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Research Summary

Alcohol and Serious Consequences: Risks Increase Even With “Moderate” Intake

Risks of alcohol consumption are generally associated with heavy drinking. To examine the associations between consumption (including moderate intake) and negative consequences, investigators conducted a meta-analysis of 156 observational studies including 116,702 people.

  • Risk increased significantly for drinkers, compared with non-drinkers, beginning at an intake of 25 g (< 2 standard drinks) per day for the following: cancers of the oral cavity and pharynx (relative risk, RR, 1.9), esophagus (RR 1.4), larynx (RR 1.4), breast (RR 1.3), liver (RR 1.2), colon (RR 1.1), and rectum (RR 1.1); liver cirrhosis (RR 2.9); essential hypertension (RR 1.4); chronic pancreatitis (RR 1.3); and injuries and violence (RR 1.1).
  • Risks began to rise with any drinking and increased further with higher intake.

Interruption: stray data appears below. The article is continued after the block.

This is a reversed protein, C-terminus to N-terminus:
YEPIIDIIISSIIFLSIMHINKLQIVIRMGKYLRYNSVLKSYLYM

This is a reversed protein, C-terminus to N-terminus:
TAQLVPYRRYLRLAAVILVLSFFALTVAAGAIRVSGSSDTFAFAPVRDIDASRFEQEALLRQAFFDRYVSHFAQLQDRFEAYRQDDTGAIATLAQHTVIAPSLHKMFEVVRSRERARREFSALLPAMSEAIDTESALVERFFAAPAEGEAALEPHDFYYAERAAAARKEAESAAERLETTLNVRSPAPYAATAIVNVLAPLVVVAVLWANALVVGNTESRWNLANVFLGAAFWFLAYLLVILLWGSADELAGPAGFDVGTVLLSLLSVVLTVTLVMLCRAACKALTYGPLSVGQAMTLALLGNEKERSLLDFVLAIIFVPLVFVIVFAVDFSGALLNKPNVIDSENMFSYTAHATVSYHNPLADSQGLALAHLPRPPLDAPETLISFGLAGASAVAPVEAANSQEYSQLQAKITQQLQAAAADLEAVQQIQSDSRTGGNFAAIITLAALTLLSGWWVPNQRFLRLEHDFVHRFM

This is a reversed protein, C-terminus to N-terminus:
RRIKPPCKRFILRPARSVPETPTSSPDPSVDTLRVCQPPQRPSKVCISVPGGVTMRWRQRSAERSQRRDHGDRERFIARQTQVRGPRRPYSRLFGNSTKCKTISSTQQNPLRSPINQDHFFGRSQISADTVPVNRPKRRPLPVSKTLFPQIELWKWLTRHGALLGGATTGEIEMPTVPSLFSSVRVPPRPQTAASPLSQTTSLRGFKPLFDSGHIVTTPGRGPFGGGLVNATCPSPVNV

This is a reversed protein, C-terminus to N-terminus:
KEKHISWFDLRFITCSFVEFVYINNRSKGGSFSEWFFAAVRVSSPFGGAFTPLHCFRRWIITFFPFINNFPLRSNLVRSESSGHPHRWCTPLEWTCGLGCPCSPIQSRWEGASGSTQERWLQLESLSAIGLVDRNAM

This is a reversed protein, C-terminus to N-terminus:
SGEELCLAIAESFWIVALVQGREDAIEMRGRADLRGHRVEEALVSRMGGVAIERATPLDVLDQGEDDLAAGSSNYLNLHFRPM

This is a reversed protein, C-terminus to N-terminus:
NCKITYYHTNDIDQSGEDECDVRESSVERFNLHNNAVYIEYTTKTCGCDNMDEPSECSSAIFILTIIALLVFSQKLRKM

• The risk of coronary heart disease decreased significantly at 25 g per day (RR 0.8) and 50 g per day (RR 0.9), and increased at 100 g per day (RR 1.1).
  • The risk of hemorrhagic stroke increased significantly at 50 g per day (RR 1.8) and 100 g per day (RR 4.7); the risk of ischemic stroke increased at 100 g per day (RR 4.4).


This study contributes to our understanding of the risks and benefits of moderate drinking. However, the relative risks do not tell us whether risks of specific diseases outweigh overall health benefits of consumption, and 25 g may be greater than amounts typically considered as moderate (e.g., 1 drink per day). Further, these results could reflect methodological limitations of the statistical models used. Nonetheless, the data raise concern about the risks associated with moderate drinking.

Richard Saitz, MD, MPH


Corrao G, Bagnardi V, Zambon A, et al. A meta-analysis of alcohol consumption and the risk of 15 diseases. Prev Med. 2004;38(5):613–619.
(view abstract)